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Healthy eating changes with age

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by Josh Sosland

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WASHINGTON – When it comes to eating with an eye toward health concerns, priorities shift as consumers pass the 50-year mark, according to data released recently by the International Food Information Council. Cardiovascular health and muscle health/mobility rank atop decision drivers of adults over 50 years of age, eclipsing maintaining a healthy weight.

The conclusions were based on a recent IFIC study of more than 1,000 adults aged 50 or greater, research that was supported by Abbott Laboratories, a major health care company.

Among the surveyed group, 80 percent said heart health was very or somewhat important in eating decisions, and 75 percent said muscle health/mobility were very or somewhat important. Just slightly behind and tied for third in the survey were energy and brain function (memory, focus and cognition), at 74 percent.

IFIC said weight management or weight loss generally come to mind when considering the connection between food and health and that the survey suggests priorities change with age. Weight issues ranked fifth, about the middle of the pack among 11 different choices.

The large majority of adults make some effort to consume the correct amounts of certain nutrients and food groups, and about 60 percent said their eating and lifestyle behaviors were better than 20 years ago.

More specifically, 86 percent of respondents said they are endeavoring to replace less-healthy foods and beverages with more nutrient-dense options; 87 percent were trying to eat the correct amount of protein from a variety of sources; and 87 percent said they were trying to consume the recommended amounts and a variety of vegetables.

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IFIC noted the respondents answered against a backdrop in which more than two-thirds of older adults manage more than one chronic disease.

“The IFIC survey shows that people are trying to get the right foods into their diet, but a recent study we did with The Ohio State University showed that more than one in three adults over 50 years old aren’t getting the recommended amount of protein each day,” said Abby Sauer, a registered dietitian at Abbott. “Good nutrition, with muscle-building nutrients like protein, is essential to help maintain your muscle health and live a healthy, active life at any age.”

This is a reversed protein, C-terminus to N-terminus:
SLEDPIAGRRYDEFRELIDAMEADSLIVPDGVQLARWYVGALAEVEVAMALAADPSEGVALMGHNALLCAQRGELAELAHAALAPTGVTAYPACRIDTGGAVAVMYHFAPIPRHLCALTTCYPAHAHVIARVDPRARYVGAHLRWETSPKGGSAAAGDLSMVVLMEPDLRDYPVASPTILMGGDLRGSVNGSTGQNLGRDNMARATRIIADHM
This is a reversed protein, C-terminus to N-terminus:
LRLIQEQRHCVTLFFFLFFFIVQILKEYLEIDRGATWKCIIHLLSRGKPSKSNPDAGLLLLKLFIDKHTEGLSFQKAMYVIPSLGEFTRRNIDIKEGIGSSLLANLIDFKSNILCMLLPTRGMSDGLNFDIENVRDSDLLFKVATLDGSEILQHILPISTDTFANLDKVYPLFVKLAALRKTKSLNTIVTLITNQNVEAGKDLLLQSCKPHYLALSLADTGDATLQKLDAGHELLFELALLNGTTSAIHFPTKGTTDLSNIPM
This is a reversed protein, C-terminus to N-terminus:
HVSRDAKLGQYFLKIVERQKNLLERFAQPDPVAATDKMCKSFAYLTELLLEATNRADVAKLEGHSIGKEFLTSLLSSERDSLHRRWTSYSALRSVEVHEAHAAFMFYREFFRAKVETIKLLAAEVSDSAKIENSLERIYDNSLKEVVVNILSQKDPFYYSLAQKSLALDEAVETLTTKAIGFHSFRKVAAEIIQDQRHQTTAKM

Even among adults over the age of 50, nutrition literacy is a challenge, IFIC said. About one third of respondents were unable to name a specific food or nutrient they would avoid as part of achieving their health goals. A quarter were unable to name a single food to add to their diets to help achieve their goals.

“Vegetables top the list of specific foods or components to seek out for all health topics (28 percent), with protein (18 percent) and fruit (17 percent), coming in second and third,” IFIC said. “Whole grains (5 percent) and dairy (3 percent) were less likely to be named as foods that adults seek out.”

Barriers toward achieving health goals cited by respondents included cost (cited by 44 percent of respondents) and time (23 percent), while key factors helping consumers succeed were knowledge (41 percent), accessibility (37 percent) and physical ability (32 percent).

“When we remove the barriers of cost and time, that doesn’t mean they will become facilitators of health eating,” said Alexandra Lewin-Zwerdling, IFIC vice president of research and partnerships. “The research shows that the facilitators of a healthier society require larger systemic changes, starting with more education and better access to the right nutrition across the country.”

The online survey of 1,005 Americans was conducted between Jan. 30 and Feb. 9, with results weighted by age, education, gender, race and region to ensure the data were representative of Americans age 50 and older. While supported by Abbott, the survey was conducted by Greenwald & Associated using the consumer panel of Research Now.

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